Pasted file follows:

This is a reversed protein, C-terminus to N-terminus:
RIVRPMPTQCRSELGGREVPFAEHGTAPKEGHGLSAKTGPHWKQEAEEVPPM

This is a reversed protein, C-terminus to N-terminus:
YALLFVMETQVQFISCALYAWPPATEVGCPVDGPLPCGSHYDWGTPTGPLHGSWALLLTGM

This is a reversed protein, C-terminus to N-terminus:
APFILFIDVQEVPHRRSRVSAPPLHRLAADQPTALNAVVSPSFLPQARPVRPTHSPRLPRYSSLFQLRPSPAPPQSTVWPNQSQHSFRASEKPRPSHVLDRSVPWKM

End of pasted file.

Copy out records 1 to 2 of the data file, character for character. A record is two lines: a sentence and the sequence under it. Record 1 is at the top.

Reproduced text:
This is a reversed protein, C-terminus to N-terminus:
RIVRPMPTQCRSELGGREVPFAEHGTAPKEGHGLSAKTGPHWKQEAEEVPPM

This is a reversed protein, C-terminus to N-terminus:
YALLFVMETQVQFISCALYAWPPATEVGCPVDGPLPCGSHYDWGTPTGPLHGSWALLLTGM